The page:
Do you want to be seen as an individual, and to try a therapy that is focused on helping you be your best self?
You might want to try a therapy that falls under the 'humanistic' school of thought. Let’s look at what humanistic therapies can offer you.
So what does humanistic therapy look like?
Therapies like psychoanalysis and psychodynamic see your past as the main focus. What happened then to make you who you are today? Humanistic therapies do consider your past. But the focus is instead on finding your potential here and now.
The humanistic movement actually started as a reaction to therapies that focus on ‘problems’ and what is ‘wrong’ with clients. Humanistic therapy moves the focus to your unrecognised strengths. What is right about you, and how can you expand on that?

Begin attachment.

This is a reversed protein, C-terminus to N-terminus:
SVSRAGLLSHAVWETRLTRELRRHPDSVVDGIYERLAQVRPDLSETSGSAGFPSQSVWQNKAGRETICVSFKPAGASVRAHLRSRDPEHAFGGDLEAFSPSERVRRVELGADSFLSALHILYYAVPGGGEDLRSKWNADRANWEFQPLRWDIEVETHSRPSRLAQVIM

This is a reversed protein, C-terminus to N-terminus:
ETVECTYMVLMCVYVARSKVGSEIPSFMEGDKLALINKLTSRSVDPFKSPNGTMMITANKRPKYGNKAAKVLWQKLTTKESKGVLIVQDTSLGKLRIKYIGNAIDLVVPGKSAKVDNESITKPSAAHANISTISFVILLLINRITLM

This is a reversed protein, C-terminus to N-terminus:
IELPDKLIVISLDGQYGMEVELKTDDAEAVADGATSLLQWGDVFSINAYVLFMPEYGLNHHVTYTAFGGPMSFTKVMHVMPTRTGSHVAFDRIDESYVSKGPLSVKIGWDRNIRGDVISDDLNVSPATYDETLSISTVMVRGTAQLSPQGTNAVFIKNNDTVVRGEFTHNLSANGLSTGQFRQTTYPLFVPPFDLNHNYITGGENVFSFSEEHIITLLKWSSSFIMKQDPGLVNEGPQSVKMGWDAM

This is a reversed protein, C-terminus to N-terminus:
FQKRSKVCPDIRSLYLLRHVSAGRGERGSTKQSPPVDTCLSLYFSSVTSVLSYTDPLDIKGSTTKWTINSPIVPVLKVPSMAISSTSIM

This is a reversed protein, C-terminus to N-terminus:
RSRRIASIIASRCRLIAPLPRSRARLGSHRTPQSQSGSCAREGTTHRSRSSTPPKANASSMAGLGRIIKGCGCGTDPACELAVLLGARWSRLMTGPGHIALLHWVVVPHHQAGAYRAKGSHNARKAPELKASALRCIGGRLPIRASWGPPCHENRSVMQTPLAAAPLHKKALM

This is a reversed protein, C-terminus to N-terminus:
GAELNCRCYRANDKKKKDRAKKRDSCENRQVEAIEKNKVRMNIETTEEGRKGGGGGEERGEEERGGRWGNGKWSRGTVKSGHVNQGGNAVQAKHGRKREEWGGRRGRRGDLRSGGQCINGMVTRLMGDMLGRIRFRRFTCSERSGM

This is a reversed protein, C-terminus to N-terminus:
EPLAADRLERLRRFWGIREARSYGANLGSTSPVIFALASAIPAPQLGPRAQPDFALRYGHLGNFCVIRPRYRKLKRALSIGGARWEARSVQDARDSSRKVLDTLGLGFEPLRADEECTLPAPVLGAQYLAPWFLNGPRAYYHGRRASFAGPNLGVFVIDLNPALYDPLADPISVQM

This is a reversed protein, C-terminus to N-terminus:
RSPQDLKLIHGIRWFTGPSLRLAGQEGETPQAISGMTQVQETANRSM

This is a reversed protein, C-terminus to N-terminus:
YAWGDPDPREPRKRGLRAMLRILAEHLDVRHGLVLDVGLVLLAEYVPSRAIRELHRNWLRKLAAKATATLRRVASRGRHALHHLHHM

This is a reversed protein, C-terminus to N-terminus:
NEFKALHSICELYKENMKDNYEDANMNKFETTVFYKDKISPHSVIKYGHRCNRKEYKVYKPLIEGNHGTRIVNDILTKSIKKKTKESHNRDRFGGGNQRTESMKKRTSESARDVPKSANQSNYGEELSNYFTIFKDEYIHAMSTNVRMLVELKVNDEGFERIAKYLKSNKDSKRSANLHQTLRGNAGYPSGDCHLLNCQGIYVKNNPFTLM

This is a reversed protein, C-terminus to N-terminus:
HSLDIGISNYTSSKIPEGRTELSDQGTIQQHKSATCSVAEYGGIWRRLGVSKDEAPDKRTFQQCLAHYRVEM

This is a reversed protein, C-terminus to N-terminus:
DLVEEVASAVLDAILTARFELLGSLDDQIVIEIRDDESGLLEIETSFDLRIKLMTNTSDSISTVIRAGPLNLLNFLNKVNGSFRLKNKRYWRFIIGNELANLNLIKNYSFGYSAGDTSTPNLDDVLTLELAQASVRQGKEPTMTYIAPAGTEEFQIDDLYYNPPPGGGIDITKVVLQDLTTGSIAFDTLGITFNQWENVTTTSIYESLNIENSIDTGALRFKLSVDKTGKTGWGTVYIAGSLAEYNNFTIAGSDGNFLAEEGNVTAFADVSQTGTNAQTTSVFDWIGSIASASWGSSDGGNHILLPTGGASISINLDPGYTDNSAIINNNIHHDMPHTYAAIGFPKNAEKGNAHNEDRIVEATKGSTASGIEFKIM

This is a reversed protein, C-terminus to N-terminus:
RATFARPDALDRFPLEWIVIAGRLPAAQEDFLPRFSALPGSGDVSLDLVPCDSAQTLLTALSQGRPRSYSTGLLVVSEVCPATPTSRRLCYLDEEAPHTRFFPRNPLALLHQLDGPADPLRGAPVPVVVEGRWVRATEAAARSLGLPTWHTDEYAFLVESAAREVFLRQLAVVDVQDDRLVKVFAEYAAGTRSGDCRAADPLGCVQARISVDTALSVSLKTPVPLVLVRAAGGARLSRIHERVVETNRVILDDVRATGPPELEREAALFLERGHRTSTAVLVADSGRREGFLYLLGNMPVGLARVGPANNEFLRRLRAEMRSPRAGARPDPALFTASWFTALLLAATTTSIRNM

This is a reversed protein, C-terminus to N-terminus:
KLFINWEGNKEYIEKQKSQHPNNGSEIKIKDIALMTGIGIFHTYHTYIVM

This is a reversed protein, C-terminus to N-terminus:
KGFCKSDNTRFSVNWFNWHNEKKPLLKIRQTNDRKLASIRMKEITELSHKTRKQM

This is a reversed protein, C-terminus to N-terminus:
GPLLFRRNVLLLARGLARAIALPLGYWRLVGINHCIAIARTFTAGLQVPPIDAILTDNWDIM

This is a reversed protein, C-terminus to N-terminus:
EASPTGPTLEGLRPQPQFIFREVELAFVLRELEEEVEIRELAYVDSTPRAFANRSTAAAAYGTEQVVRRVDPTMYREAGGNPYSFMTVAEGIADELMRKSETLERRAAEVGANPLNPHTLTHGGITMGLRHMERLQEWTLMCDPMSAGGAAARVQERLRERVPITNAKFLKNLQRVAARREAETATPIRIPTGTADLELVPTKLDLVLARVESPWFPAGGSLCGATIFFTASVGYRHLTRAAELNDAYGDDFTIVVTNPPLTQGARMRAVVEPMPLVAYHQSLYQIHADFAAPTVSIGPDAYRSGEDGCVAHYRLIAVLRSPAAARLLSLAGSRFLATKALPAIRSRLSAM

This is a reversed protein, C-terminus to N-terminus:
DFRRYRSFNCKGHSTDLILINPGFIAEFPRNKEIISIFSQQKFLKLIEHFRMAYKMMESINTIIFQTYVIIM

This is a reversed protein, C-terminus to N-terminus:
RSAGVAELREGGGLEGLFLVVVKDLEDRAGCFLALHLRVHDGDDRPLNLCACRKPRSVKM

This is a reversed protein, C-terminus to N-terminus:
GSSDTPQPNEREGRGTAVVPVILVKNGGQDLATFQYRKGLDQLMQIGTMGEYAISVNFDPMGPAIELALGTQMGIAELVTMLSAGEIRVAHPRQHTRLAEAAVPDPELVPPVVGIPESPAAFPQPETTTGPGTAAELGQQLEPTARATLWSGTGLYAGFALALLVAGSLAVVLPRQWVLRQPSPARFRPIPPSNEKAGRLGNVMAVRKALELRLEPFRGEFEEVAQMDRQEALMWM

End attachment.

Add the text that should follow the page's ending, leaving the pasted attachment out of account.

Some types of talk therapy use theories and categories to describe people. While it might be helpful, it can also leave you feeling reduced to not more than a equation, or part of a group. Humanistic therapy works to instead see you as an individual.
Humanistic therapies do not see the therapist as wiser than you, or as having all the answers just because they have studied theories. You are the person living and experiencing your life, so you are the expert on you. Your humanistic therapist is there to guide you to hearing your own innate wisdom.
A humanistic therapist helps you see your inner resources. What are the strengths you have already? Are you overlooking your own creativity? What personal values do you hold, and how can they help you make better choices?
Your humanistic therapist and you are equals. You work to create a relationship between you of trust and safety. Your therapist will show you empathy and respect, and support who you are, not tell you who you should be.
The humanistic movement now has many types of therapies under its umbrella. This includes:
Humanistic therapy can be a good fit if you are seeking help for: